Why might you consider the Guernsey breed? This page aims to answer that question!
There are many good reasons to go Guernsey
Guernseys trace their ancestry back over 1000 years to Guernsey, a tiny island in the English Channel off the coast of France. It was there, centuries ago, that patient monks, sent to educate the natives and defend the land against pirates, mated the best French cattle to create a high-solids, high-quality cow for the dairy industry - the Guernsey. From the province of Isigny came hardy Norman Brindles, and from Brittany the famous Froment du Leon breed noted for its fine milk.
The selection of a breed of dairy cattle is a serious consideration. A dairyman who has profits as his first priority will put basic items into perspective. Using only total kgs of milk and return over feed costs can sometimes be misleading when trying to determine net profit.
The progressive dairy producer recognises that the key to success is the bottom line of the operation’s income statement. To show a profit with their operation, producers must look beyond gross production and size. Other critical factors include the value per unit of product produced and feed costs.
Dairying is a high investment business that requires many considerations by the individual producer. Those who study benefit - cost analysis will often make the profitable decision to include registered Guernseys in their dairy operations.
Measurable items which are important to the bottom line of breed selection are:
- Milk flow: An acceptable milk flow for the size of the cow is essential. High milk flow enhances profitable production. However, total kilos alone may not be the answer without considering its value. In the past decade, Guernsey breeders have been emphasising protein kilos which has allowed them to emphasise milk. Litres and protein percent. The breed is on the verge of reaping the results - evident in new releases of sire summaries and production increases.
- Total value of product: Not only must the total kilos of milk be considered, but also it’s total value. This includes added values for high levels of butterfat, protein and solids non-fat. All milks do not have the same value per litre. As component pricing becomes a more common means of paying for milk, the Guernsey cow will increase in popularity.
- Feed costs: Generally the cost of feed represents about 50 percent or more of the total cost of producing milk. One also needs to consider storage costs and the production cost of homegrown feed. If for example, interest overhead must be paid on feed storage, extras litres of milk may not be a profit, but a necessity just to keep up. Fewer litres of high-solids, higher value milk produced by feed-efficient Guernseys can be a much more desirable option.
How do Guernseys stack up with other breeds?
Evidence supporting the ability of the Guernsey cow to complete effectively can be found throughout the world.
- Efficiency - The Guernsey cow is an efficient converter of feed to product. She requires less feed than the Holstein, yet converts feed into more butterfat and protein per unit of body weight resulting in two economic advantages - less feed costs and more cheese making components.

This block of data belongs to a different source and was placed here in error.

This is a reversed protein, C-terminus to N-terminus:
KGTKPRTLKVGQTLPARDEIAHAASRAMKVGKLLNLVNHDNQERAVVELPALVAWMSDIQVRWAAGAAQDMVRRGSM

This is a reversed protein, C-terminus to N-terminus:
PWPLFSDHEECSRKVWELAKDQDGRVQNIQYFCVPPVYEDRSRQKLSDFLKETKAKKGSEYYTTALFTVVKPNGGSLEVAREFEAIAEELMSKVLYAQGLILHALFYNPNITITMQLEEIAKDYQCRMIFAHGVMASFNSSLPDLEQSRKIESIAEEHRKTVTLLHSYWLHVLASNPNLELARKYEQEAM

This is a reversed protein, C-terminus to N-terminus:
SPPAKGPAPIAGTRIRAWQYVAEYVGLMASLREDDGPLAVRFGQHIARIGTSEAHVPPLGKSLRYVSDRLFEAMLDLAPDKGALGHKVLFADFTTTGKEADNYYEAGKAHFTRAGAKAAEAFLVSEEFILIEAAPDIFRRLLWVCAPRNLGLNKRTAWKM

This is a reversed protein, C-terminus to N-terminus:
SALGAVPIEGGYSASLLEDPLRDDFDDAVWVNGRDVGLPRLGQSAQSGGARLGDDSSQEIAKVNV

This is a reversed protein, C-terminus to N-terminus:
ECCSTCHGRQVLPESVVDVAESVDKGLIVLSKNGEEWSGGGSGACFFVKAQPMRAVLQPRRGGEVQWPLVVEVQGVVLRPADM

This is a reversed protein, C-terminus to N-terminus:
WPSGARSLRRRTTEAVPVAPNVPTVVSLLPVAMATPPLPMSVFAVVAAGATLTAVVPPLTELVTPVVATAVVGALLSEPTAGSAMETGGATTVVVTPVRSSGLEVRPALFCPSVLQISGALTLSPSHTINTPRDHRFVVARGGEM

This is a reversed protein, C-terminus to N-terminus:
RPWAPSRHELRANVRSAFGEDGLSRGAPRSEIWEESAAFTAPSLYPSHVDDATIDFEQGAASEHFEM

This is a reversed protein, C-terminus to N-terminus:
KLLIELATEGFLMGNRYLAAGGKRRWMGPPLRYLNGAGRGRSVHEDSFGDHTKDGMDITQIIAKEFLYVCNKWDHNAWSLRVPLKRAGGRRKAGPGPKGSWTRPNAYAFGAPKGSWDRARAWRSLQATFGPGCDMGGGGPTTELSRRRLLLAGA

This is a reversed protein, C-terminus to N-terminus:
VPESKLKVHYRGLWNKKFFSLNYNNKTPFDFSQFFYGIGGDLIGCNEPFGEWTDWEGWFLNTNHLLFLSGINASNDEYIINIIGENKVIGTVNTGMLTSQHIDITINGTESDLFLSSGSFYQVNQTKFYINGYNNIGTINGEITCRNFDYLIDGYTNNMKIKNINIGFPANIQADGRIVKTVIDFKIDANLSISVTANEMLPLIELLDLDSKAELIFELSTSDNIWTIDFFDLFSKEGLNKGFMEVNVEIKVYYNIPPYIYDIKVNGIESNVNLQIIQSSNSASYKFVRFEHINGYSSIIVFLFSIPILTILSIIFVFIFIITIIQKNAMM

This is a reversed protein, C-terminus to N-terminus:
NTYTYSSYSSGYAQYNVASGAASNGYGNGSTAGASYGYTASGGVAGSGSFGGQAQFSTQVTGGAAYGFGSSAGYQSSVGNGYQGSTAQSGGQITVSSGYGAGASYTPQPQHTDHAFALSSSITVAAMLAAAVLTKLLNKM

- No desirable Genetic Recessives - While other breeds have documented undesirable genetic recessive disorders, the Guernsey bred has none of these disorders.
- Calving Ease - Unpublished research from a major university establishes that Guernseys have the lowest incidence of calving difficulty of any of the mayor dairy breeds.
- Calving Interval - The Guernsey cow’s calving interval is comparable to other breeds. The Guernsey reaches reproductive maturity at an early age and can be bred to calve between one year and ten months of age to two years of age. This provided an earlier return on investment.
- Disposition - Her moderate temperament and disposition make her easy to work with. Dairy farmers who have milked the Guernsey cow confirm that she is the easiest breed to work with.
- High components - Her ability to produce high percentages of protein and butterfat enhance her economic value to processors of manufactured dairy products (cheese, butter, yoghurt).
- Adaptability - This cow is adaptable to any climate. She has flourished in southern, northern, hot and cold climates. Her fawn and white coat enhances her heat tolerance and reduces her heat stress which adds to her ability to maintain production levels anywhere. Guernsey cattle can be found in Canada, Great Britain, the Isle of Guernsey, USA , Japan, Australia, New Zealand, Kenya, and South Africa, in addition to several countries in South America. This is further proof that Guernseys are very adaptable.
- Milk Quality - With higher percentages of components, the Guernsey cow provides a more wholesome product. The nutritional value increases that value of her product in a fluid milk market. Her milk has also been proven to be an excellent and higher source of beta carotene than other breeds. Her characteristics of; quiet temperament in the yard, the shed and the paddock, ease of milking, a capacity to milk steadily throughout the lactation and an ability to produce on a minimum of food and to stand up to hard conditions make her " A Golden Guernsey " and an ideal dairy cow.